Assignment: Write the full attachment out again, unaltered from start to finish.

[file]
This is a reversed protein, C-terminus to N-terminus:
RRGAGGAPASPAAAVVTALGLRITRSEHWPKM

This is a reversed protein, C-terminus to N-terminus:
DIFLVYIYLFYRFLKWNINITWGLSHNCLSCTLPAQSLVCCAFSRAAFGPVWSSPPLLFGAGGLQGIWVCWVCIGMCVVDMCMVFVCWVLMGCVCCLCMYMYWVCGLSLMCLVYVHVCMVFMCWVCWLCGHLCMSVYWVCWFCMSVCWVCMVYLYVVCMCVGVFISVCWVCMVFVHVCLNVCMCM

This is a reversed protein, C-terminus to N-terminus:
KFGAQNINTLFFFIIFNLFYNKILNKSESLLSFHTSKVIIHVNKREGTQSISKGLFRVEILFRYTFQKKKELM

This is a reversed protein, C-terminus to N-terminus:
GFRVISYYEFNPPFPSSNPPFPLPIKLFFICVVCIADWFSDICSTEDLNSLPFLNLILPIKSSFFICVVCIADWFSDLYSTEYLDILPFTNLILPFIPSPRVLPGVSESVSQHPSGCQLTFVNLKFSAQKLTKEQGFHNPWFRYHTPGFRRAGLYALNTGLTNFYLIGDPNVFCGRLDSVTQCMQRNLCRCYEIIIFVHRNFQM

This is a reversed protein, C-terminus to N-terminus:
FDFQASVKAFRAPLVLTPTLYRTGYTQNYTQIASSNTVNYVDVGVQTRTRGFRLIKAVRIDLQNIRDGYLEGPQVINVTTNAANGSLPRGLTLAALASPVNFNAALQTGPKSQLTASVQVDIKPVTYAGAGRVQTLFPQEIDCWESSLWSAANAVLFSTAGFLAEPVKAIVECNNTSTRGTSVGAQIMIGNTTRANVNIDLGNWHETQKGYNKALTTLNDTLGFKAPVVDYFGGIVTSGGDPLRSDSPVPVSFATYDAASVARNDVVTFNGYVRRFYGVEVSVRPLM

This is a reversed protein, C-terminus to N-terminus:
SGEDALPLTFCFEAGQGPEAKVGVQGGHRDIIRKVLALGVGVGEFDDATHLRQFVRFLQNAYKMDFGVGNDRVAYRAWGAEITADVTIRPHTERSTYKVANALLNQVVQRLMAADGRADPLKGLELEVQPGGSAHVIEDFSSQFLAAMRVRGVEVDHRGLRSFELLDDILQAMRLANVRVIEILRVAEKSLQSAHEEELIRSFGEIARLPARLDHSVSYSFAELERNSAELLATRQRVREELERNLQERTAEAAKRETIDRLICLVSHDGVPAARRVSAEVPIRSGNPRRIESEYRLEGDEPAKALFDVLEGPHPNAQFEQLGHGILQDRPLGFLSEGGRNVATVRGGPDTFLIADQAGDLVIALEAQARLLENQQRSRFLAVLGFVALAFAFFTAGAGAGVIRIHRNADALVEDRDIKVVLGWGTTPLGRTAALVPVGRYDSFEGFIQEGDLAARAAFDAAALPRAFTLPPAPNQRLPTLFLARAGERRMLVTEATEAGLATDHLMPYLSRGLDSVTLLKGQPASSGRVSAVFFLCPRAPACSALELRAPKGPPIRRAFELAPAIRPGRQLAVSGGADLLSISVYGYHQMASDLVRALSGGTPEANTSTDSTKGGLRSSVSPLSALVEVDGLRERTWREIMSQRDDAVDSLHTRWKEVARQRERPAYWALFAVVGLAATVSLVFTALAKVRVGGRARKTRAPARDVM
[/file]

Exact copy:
This is a reversed protein, C-terminus to N-terminus:
RRGAGGAPASPAAAVVTALGLRITRSEHWPKM

This is a reversed protein, C-terminus to N-terminus:
DIFLVYIYLFYRFLKWNINITWGLSHNCLSCTLPAQSLVCCAFSRAAFGPVWSSPPLLFGAGGLQGIWVCWVCIGMCVVDMCMVFVCWVLMGCVCCLCMYMYWVCGLSLMCLVYVHVCMVFMCWVCWLCGHLCMSVYWVCWFCMSVCWVCMVYLYVVCMCVGVFISVCWVCMVFVHVCLNVCMCM

This is a reversed protein, C-terminus to N-terminus:
KFGAQNINTLFFFIIFNLFYNKILNKSESLLSFHTSKVIIHVNKREGTQSISKGLFRVEILFRYTFQKKKELM

This is a reversed protein, C-terminus to N-terminus:
GFRVISYYEFNPPFPSSNPPFPLPIKLFFICVVCIADWFSDICSTEDLNSLPFLNLILPIKSSFFICVVCIADWFSDLYSTEYLDILPFTNLILPFIPSPRVLPGVSESVSQHPSGCQLTFVNLKFSAQKLTKEQGFHNPWFRYHTPGFRRAGLYALNTGLTNFYLIGDPNVFCGRLDSVTQCMQRNLCRCYEIIIFVHRNFQM

This is a reversed protein, C-terminus to N-terminus:
FDFQASVKAFRAPLVLTPTLYRTGYTQNYTQIASSNTVNYVDVGVQTRTRGFRLIKAVRIDLQNIRDGYLEGPQVINVTTNAANGSLPRGLTLAALASPVNFNAALQTGPKSQLTASVQVDIKPVTYAGAGRVQTLFPQEIDCWESSLWSAANAVLFSTAGFLAEPVKAIVECNNTSTRGTSVGAQIMIGNTTRANVNIDLGNWHETQKGYNKALTTLNDTLGFKAPVVDYFGGIVTSGGDPLRSDSPVPVSFATYDAASVARNDVVTFNGYVRRFYGVEVSVRPLM

This is a reversed protein, C-terminus to N-terminus:
SGEDALPLTFCFEAGQGPEAKVGVQGGHRDIIRKVLALGVGVGEFDDATHLRQFVRFLQNAYKMDFGVGNDRVAYRAWGAEITADVTIRPHTERSTYKVANALLNQVVQRLMAADGRADPLKGLELEVQPGGSAHVIEDFSSQFLAAMRVRGVEVDHRGLRSFELLDDILQAMRLANVRVIEILRVAEKSLQSAHEEELIRSFGEIARLPARLDHSVSYSFAELERNSAELLATRQRVREELERNLQERTAEAAKRETIDRLICLVSHDGVPAARRVSAEVPIRSGNPRRIESEYRLEGDEPAKALFDVLEGPHPNAQFEQLGHGILQDRPLGFLSEGGRNVATVRGGPDTFLIADQAGDLVIALEAQARLLENQQRSRFLAVLGFVALAFAFFTAGAGAGVIRIHRNADALVEDRDIKVVLGWGTTPLGRTAALVPVGRYDSFEGFIQEGDLAARAAFDAAALPRAFTLPPAPNQRLPTLFLARAGERRMLVTEATEAGLATDHLMPYLSRGLDSVTLLKGQPASSGRVSAVFFLCPRAPACSALELRAPKGPPIRRAFELAPAIRPGRQLAVSGGADLLSISVYGYHQMASDLVRALSGGTPEANTSTDSTKGGLRSSVSPLSALVEVDGLRERTWREIMSQRDDAVDSLHTRWKEVARQRERPAYWALFAVVGLAATVSLVFTALAKVRVGGRARKTRAPARDVM